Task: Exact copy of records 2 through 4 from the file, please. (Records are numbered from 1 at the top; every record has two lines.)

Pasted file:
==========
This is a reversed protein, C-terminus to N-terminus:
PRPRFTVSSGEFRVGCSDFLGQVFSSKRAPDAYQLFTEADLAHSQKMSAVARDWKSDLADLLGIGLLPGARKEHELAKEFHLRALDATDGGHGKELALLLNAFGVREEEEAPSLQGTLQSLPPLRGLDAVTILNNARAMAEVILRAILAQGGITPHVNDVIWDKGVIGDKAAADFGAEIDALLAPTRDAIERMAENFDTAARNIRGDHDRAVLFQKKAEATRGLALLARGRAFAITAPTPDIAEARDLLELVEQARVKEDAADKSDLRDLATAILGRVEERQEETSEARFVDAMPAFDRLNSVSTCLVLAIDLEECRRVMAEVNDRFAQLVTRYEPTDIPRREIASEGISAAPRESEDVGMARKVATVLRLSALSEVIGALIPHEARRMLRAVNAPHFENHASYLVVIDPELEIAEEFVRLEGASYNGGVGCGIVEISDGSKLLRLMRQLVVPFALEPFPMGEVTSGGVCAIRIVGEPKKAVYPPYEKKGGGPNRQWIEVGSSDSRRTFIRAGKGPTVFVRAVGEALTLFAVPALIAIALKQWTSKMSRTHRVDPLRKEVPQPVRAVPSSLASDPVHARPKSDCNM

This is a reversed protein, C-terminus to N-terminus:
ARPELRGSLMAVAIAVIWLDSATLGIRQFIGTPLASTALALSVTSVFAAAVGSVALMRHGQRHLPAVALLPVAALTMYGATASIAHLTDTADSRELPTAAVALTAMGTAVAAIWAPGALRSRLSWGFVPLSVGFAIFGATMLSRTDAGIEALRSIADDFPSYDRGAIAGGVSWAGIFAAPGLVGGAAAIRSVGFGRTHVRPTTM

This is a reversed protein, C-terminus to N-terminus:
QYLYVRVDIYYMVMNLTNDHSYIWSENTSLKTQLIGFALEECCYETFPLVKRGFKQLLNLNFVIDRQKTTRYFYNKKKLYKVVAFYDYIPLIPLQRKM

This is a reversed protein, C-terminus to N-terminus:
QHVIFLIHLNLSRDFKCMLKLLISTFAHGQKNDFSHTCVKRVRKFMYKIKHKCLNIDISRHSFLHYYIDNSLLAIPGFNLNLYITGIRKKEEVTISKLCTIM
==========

This is a reversed protein, C-terminus to N-terminus:
ARPELRGSLMAVAIAVIWLDSATLGIRQFIGTPLASTALALSVTSVFAAAVGSVALMRHGQRHLPAVALLPVAALTMYGATASIAHLTDTADSRELPTAAVALTAMGTAVAAIWAPGALRSRLSWGFVPLSVGFAIFGATMLSRTDAGIEALRSIADDFPSYDRGAIAGGVSWAGIFAAPGLVGGAAAIRSVGFGRTHVRPTTM

This is a reversed protein, C-terminus to N-terminus:
QYLYVRVDIYYMVMNLTNDHSYIWSENTSLKTQLIGFALEECCYETFPLVKRGFKQLLNLNFVIDRQKTTRYFYNKKKLYKVVAFYDYIPLIPLQRKM

This is a reversed protein, C-terminus to N-terminus:
QHVIFLIHLNLSRDFKCMLKLLISTFAHGQKNDFSHTCVKRVRKFMYKIKHKCLNIDISRHSFLHYYIDNSLLAIPGFNLNLYITGIRKKEEVTISKLCTIM